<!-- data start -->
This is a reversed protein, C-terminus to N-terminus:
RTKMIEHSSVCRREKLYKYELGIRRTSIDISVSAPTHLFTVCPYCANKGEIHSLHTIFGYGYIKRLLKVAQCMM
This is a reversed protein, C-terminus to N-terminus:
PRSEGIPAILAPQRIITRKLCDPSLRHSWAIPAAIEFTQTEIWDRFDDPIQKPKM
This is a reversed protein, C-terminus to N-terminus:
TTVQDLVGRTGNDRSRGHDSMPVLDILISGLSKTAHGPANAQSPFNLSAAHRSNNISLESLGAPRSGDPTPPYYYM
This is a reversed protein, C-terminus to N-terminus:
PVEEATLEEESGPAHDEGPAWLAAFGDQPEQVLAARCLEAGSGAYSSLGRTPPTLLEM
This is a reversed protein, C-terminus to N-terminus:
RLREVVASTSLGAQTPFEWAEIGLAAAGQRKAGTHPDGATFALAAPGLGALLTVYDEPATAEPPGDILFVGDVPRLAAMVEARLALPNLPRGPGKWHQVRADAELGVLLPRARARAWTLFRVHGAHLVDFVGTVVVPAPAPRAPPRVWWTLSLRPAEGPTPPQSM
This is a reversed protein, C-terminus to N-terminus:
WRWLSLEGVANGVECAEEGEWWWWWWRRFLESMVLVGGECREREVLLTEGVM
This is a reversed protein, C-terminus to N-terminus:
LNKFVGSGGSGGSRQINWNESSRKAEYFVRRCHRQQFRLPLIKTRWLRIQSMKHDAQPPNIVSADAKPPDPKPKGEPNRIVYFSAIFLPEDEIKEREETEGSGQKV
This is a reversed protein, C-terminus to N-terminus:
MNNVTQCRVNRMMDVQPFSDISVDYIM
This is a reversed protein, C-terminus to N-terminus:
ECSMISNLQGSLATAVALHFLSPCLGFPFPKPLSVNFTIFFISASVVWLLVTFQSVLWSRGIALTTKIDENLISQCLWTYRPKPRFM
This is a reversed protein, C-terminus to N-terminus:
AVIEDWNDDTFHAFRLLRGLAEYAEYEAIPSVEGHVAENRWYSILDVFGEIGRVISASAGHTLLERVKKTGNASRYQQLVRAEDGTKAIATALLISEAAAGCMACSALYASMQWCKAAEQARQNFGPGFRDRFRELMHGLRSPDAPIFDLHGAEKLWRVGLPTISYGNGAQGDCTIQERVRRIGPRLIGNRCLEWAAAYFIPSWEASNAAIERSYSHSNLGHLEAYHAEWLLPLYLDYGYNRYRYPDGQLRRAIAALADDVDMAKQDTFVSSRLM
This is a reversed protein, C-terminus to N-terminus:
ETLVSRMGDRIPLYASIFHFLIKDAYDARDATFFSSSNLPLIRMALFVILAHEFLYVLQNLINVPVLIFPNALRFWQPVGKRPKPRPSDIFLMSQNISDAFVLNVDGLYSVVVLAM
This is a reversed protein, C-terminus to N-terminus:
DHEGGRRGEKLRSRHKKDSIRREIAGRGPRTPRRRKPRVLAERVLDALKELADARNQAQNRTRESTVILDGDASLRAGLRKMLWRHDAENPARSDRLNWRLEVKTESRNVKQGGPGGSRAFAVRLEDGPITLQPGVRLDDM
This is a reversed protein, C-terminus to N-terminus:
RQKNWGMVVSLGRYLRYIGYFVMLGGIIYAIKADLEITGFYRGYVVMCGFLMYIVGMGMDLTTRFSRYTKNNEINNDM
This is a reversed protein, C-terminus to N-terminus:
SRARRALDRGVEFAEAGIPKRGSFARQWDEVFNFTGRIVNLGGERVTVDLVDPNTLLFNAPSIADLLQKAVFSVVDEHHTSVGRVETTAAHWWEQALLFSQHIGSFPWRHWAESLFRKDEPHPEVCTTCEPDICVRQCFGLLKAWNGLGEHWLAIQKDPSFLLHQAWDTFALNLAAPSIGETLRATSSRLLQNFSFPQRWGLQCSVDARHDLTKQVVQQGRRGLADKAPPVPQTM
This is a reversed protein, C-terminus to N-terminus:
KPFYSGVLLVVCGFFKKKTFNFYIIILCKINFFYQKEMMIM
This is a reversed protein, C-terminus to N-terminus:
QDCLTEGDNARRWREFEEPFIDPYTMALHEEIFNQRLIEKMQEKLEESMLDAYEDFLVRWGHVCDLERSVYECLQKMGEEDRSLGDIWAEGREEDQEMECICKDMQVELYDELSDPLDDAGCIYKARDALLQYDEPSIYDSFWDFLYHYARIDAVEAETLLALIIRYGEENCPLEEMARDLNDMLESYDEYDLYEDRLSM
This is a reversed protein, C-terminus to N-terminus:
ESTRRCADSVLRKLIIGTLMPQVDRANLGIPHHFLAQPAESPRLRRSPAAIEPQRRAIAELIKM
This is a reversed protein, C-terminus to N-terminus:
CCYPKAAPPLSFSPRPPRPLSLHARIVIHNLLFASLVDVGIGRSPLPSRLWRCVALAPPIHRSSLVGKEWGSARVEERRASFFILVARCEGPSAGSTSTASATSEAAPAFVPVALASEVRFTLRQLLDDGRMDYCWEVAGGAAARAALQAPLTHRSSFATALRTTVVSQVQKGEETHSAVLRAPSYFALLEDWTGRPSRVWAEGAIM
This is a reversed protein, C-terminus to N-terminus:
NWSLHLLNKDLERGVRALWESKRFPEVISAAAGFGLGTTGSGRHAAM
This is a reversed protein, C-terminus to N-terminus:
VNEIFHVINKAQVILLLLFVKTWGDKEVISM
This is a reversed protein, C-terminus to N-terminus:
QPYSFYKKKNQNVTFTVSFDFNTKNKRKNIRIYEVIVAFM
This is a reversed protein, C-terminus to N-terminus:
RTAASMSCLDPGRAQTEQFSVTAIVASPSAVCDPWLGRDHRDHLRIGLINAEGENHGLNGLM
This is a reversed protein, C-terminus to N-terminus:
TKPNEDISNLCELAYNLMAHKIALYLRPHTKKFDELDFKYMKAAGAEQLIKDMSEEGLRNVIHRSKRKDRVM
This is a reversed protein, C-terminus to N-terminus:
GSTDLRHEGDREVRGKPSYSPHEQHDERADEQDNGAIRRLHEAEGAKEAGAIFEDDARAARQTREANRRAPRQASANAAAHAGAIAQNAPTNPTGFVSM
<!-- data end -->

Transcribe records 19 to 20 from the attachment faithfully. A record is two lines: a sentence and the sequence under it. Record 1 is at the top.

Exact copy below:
This is a reversed protein, C-terminus to N-terminus:
NWSLHLLNKDLERGVRALWESKRFPEVISAAAGFGLGTTGSGRHAAM
This is a reversed protein, C-terminus to N-terminus:
VNEIFHVINKAQVILLLLFVKTWGDKEVISM